Jewish store that was damaged by a local crowd in Bratislava, Slovakia in March 1939
In December 1940, some 15,000 Jews lived in Bratislava. As the capital of Slovakia, Bratislava was the seat of central Jewish organizations and the Union of Jewish Communities. It was also the home of nationalist bodies, such as the Hlinka guard, Hlinkova Mladez (Hlinka Youth), the Freiwillige Schutzstaffel (Volunteer Battalions), and the German Hitlerjugend. These organizations, together with urban mobs, frequently rioted against the Jews. Such riots began in October 1938, immediately after Slovakia was granted autonomy, and subsequently they were launched from time to time. Bratislava's Jews - some of whom still lived in the Zidovna, the old ghetto - were exposed to organized raids by rioters and to sporadic harassment. Following the attacks that took place in March 1939 to "celebrate" Slovakia's independence, a Jewish self-defense organization was formed in the Jewish quarter, its membership consisting of artisans, members of sports clubs, yeshiva students, and members of youth movements.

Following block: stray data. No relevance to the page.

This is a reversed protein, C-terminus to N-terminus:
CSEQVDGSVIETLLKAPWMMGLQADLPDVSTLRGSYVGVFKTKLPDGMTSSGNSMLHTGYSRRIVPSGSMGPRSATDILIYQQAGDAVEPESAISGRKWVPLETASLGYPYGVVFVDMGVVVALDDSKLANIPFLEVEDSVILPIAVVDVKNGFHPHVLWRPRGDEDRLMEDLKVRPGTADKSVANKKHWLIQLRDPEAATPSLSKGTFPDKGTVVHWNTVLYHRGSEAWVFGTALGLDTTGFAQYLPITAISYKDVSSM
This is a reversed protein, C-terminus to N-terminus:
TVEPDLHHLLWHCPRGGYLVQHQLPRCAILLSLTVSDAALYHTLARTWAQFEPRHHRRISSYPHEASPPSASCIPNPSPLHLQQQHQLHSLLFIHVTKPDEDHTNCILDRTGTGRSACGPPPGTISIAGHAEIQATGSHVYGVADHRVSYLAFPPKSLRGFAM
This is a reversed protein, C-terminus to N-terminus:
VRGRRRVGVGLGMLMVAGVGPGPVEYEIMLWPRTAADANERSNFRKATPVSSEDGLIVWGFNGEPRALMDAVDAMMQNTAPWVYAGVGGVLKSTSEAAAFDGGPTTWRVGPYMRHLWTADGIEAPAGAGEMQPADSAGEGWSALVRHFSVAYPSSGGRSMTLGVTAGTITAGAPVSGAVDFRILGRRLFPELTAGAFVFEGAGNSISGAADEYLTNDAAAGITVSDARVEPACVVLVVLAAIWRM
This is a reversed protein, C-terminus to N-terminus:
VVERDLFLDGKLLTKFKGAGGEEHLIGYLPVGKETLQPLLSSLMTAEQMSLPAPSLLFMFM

Yad Vashem Photo Archives FA119/68